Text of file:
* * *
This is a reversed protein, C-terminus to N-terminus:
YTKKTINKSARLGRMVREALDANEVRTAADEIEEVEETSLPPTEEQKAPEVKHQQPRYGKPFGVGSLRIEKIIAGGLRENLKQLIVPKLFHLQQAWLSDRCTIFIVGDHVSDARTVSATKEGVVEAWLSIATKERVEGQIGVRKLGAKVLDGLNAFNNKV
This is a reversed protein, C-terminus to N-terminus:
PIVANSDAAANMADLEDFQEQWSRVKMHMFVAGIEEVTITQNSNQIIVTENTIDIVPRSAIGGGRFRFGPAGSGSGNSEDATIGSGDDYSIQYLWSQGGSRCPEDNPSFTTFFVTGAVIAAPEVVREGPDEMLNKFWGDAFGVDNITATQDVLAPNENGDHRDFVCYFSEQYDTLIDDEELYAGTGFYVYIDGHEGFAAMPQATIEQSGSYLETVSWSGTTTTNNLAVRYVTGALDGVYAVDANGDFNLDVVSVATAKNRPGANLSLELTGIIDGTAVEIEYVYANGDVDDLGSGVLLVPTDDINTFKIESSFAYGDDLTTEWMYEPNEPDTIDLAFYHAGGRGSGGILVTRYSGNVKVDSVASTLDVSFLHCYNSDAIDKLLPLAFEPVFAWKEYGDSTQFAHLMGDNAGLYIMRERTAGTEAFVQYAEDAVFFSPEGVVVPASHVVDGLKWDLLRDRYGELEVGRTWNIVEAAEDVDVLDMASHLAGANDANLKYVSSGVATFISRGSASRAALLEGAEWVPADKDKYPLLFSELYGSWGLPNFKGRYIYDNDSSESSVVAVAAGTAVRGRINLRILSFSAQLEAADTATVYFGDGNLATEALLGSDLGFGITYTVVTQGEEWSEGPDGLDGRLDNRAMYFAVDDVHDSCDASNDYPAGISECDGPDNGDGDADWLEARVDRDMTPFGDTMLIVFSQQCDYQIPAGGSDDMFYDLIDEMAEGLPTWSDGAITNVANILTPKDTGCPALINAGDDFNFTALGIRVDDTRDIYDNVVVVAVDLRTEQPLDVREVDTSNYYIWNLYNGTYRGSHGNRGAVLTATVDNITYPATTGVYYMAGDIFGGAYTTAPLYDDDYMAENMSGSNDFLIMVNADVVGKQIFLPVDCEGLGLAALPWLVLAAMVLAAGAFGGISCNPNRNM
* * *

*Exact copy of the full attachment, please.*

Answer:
This is a reversed protein, C-terminus to N-terminus:
YTKKTINKSARLGRMVREALDANEVRTAADEIEEVEETSLPPTEEQKAPEVKHQQPRYGKPFGVGSLRIEKIIAGGLRENLKQLIVPKLFHLQQAWLSDRCTIFIVGDHVSDARTVSATKEGVVEAWLSIATKERVEGQIGVRKLGAKVLDGLNAFNNKV
This is a reversed protein, C-terminus to N-terminus:
PIVANSDAAANMADLEDFQEQWSRVKMHMFVAGIEEVTITQNSNQIIVTENTIDIVPRSAIGGGRFRFGPAGSGSGNSEDATIGSGDDYSIQYLWSQGGSRCPEDNPSFTTFFVTGAVIAAPEVVREGPDEMLNKFWGDAFGVDNITATQDVLAPNENGDHRDFVCYFSEQYDTLIDDEELYAGTGFYVYIDGHEGFAAMPQATIEQSGSYLETVSWSGTTTTNNLAVRYVTGALDGVYAVDANGDFNLDVVSVATAKNRPGANLSLELTGIIDGTAVEIEYVYANGDVDDLGSGVLLVPTDDINTFKIESSFAYGDDLTTEWMYEPNEPDTIDLAFYHAGGRGSGGILVTRYSGNVKVDSVASTLDVSFLHCYNSDAIDKLLPLAFEPVFAWKEYGDSTQFAHLMGDNAGLYIMRERTAGTEAFVQYAEDAVFFSPEGVVVPASHVVDGLKWDLLRDRYGELEVGRTWNIVEAAEDVDVLDMASHLAGANDANLKYVSSGVATFISRGSASRAALLEGAEWVPADKDKYPLLFSELYGSWGLPNFKGRYIYDNDSSESSVVAVAAGTAVRGRINLRILSFSAQLEAADTATVYFGDGNLATEALLGSDLGFGITYTVVTQGEEWSEGPDGLDGRLDNRAMYFAVDDVHDSCDASNDYPAGISECDGPDNGDGDADWLEARVDRDMTPFGDTMLIVFSQQCDYQIPAGGSDDMFYDLIDEMAEGLPTWSDGAITNVANILTPKDTGCPALINAGDDFNFTALGIRVDDTRDIYDNVVVVAVDLRTEQPLDVREVDTSNYYIWNLYNGTYRGSHGNRGAVLTATVDNITYPATTGVYYMAGDIFGGAYTTAPLYDDDYMAENMSGSNDFLIMVNADVVGKQIFLPVDCEGLGLAALPWLVLAAMVLAAGAFGGISCNPNRNM